Jenne Pierce illustrated how this kind of process automation helped an airline schedule change management and stop-sell processing. In both cases covered, travel companies that implemented automated solution noticed a considerable reduction in personnel’s manual efforts, which also freed them up for more creative, “humane" tasks:

Jenne Pierce
It’s easy to imagine a world where you’ve automated the whole system, and it’s magical. But you can only get your way there in steps. You do not have to do a “big bang”.
Jenne Pierce Tech Product Advisor and Former SVP of Product at Apple Leisure Group

Jakub Dziwisz, CTO at AirHelp, shared real-life lessons that his team learned while creating and training LARA, a robo-lawyer that helps air passengers get compensated for disrupted flights. At the beginning, the AirHelp team consisted of only two software engineers. They both focused on understanding how humans work and then “explained” the process to the machine, without fancy AI and advanced programming techniques. As a result, LARA can automatically assess 90% of claims.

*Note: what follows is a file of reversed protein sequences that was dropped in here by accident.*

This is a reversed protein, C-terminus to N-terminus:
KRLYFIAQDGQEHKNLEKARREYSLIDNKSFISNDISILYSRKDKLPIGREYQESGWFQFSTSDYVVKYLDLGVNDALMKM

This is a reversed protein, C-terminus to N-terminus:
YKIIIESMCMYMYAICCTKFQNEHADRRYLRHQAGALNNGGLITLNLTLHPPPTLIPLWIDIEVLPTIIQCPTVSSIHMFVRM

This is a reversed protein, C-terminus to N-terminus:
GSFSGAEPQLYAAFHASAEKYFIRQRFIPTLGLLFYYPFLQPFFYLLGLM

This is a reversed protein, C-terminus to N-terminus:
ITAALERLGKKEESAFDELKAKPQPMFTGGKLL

Jakub Dziwisz
Instead of going with fancy AI, we implemented a relatively simple rule-based system that covered 90% of cases with 95% confidence level... Most of the success here is related to the fact that we invested up-font into clarifying and clearing the process, removing human bias, or the “noise” from the learning set.
Jakub Dziwisz CTO at AirHelp

Webinar Recording: Automate to Regenerate: Cost Optimization Case Studies in Travel